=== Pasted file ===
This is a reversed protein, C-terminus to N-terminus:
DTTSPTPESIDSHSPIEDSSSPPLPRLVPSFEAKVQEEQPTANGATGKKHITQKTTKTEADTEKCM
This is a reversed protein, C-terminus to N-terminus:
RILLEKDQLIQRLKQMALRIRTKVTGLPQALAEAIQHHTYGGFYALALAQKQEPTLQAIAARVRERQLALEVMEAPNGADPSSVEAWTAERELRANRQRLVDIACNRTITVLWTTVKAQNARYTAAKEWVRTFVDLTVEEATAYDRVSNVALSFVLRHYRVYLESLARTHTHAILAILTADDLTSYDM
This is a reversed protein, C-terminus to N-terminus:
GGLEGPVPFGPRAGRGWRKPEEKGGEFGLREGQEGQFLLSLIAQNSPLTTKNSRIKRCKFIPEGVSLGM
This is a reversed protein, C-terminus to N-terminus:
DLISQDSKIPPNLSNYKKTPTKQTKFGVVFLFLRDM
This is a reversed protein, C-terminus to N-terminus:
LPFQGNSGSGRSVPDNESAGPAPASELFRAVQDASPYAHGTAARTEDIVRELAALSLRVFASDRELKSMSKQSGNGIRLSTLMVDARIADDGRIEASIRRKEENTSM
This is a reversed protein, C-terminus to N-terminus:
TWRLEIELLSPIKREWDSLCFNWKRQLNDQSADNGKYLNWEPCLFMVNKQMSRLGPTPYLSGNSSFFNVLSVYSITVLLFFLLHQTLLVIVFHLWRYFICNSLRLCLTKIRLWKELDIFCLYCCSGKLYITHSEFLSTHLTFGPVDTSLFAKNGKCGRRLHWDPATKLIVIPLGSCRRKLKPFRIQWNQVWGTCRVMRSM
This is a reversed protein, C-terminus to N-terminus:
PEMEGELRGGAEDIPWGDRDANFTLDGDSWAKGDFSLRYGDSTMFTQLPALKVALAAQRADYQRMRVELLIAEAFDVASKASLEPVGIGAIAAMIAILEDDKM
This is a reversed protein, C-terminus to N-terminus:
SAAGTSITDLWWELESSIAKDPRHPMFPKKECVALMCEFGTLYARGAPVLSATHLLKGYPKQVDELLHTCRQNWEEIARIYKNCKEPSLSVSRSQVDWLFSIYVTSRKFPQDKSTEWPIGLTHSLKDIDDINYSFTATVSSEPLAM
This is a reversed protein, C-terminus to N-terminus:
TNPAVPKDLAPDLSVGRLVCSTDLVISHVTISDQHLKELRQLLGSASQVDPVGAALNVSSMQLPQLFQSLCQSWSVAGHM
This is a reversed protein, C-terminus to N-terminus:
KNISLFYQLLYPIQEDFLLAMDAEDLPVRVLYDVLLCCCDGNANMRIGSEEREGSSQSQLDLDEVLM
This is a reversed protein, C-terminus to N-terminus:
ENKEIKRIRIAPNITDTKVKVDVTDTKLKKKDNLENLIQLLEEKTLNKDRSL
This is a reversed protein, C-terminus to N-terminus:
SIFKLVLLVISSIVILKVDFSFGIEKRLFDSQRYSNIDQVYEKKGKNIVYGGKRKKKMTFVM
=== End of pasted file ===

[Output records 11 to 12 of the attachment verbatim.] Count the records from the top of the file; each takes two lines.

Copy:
This is a reversed protein, C-terminus to N-terminus:
ENKEIKRIRIAPNITDTKVKVDVTDTKLKKKDNLENLIQLLEEKTLNKDRSL
This is a reversed protein, C-terminus to N-terminus:
SIFKLVLLVISSIVILKVDFSFGIEKRLFDSQRYSNIDQVYEKKGKNIVYGGKRKKKMTFVM